Explain how virtue has its origin in nature, free acts and God’s work.
Virtues are partly from outside and partly within according to St. Thomas and Aristotle. If virtues were only from outside the soul, they would be an imposition on nature; if they were wholly within, one would be innately virtuous. Since the either/or options fall short, the both/and is found to hold the answer. There are both seeds of virtue present in the intellect, will and the passions (natural tendencies in the soul) and these tendencies must be completed by free human choices.
Complete human integration requires willfully and freely choosing virtue. Without God’s grace, man can perfect himself in regards to good through human virtues. This is because those goods knowable by reason can be perfected through human efforts – these are acquired virtues. Acquired virtues are compatible with a sinful act since one act does not make or destroy a moral habit.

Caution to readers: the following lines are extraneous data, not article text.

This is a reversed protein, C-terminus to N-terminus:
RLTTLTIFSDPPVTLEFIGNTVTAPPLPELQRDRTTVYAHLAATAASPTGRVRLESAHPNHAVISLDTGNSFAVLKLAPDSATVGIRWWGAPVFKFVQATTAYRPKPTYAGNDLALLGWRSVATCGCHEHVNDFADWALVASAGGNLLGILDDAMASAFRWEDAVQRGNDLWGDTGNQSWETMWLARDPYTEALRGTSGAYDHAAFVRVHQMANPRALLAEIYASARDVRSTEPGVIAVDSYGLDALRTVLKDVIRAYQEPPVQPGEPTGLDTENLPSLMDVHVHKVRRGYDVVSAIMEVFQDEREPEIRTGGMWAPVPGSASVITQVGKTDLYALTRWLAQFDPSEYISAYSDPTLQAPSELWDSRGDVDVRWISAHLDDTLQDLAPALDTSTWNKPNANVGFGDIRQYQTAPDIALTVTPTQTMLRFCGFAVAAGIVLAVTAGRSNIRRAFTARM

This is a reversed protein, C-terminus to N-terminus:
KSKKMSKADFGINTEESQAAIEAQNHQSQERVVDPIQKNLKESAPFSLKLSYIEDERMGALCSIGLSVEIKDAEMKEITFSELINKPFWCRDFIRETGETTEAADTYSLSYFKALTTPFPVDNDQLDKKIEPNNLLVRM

However, this is not the case with infused virtues. Divinely infused virtues are completely incompatible with mortal sin and are lost with even one mortal sin. Of the infused virtues, the theological virtues of faith, hope, and charity hold a special place because they are necessary for man to attain his end which is not attainable by nature alone. In regards to losing the theological virtues, one mortal sin would suffice as it is against charity. The loss of the virtue of charity does not result in an utter loss of faith and hope; they remain only an inchoate state.
In summation, virtue is a natural tendency within the soul and therefore not an imposition on nature; virtues are completed through free acts of the will choosing that which is in accord with reason and the good; man is called to an end by nature he cannot attain by nature because of the exalted character of the end and therefore needs the grace of Divinely infused virtues the chief of which are faith, hope, and charity.